nonessential amino acids amino acids synthesized in the body in sufficient amounts
glycoproteins proteins joined to carbohydrates
glycolipids lipids that contain carbohydrate groups
lactase enzyme in the intestinal mucosa that splits lactose into glucose and galactose
essential dietary nutrients nutrients that the body cannot synthesize at a sufficient rate to meet body needs
metabolically essential required by the body for normal function
gluconeogenesis production of glucose from amino acids
glycerol main component of triglycerides
glucokinase enzyme that catalyzes glucose if ATP is present
hexokinase enzyme that helps transfer a high energy phosphate group from ATP to hexose
crude fiber laboratory estimate of the cellulose hemicellulos and lignin content of a food ingredient or feed.
dipeptides compounds consisting of two amino acids connected by a peptide bond
tripeptides compounds containing three amino acids linked by peptide bonds
enterocyst primary cells of the small intestinal mucosa responsible for final digestion and absorption of nutrients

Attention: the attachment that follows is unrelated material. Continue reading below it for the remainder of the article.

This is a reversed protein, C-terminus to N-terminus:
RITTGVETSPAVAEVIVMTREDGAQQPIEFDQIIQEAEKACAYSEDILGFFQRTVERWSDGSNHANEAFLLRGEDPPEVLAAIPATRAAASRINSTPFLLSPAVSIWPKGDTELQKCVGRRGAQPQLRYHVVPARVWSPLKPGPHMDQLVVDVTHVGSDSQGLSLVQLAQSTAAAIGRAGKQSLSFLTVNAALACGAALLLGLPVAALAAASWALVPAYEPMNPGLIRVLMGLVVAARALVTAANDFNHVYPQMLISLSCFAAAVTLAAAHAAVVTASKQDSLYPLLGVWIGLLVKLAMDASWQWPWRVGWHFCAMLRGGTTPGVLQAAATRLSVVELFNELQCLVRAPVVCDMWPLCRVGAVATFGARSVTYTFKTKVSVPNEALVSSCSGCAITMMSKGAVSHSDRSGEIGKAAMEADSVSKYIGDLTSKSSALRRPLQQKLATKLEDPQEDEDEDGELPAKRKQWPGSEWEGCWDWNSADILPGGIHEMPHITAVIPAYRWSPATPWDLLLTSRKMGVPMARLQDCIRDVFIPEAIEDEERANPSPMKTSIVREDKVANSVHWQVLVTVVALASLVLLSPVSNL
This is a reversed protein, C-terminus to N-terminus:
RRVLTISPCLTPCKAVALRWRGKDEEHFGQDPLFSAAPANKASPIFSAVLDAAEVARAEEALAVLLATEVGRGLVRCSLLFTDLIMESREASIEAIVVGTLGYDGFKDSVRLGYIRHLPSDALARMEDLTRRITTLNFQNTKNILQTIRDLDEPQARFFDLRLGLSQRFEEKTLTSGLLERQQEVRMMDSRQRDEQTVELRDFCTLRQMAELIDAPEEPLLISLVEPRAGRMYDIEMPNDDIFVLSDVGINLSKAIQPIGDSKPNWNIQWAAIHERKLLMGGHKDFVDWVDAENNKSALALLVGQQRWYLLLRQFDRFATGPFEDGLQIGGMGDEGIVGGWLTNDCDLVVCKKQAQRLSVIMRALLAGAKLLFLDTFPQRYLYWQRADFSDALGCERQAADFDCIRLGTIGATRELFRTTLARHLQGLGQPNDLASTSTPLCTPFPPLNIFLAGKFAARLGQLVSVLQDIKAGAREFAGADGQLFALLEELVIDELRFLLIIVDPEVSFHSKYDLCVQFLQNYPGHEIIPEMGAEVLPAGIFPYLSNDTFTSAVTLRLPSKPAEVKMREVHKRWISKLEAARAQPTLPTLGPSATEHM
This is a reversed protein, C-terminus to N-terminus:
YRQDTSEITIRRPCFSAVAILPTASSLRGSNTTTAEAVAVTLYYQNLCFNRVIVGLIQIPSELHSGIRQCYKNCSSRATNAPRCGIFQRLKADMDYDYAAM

antibodies proteins produced by transformed B lymphocytes in response to the presence of an antigen
pathogens disease causing agents
urea one of the final products of protein metabolism
catabolism any destructive process by which cells convert complex substances
anabolism the constuctive phase of metabolism during which the body creates tissues from basic building blocks
moiety any equal part any part or portion of a molecule
encephalopathy any degenerative disease of the brain
lipids compounds including fats oils waxes sterols and triglycerides that are insoluble in water
fat soluble vitamins vitamins that are soluble in and absorbed from the intestine in fat includes vitamins A,D,E,K
lymphatic system series of vessels or ducts that carries excess tissue fluid to blood vessels near the heart
myelin sheath schwann cells wrapped around an axon of a nerve cell that serve as insulation
prostaglandins hormone like substances derived from fatty acids via the cyclooxygenase pathways
bile acids molecules secreted by the liver into the small intestine where they combine with fats and fatty acids to make the fats more soluble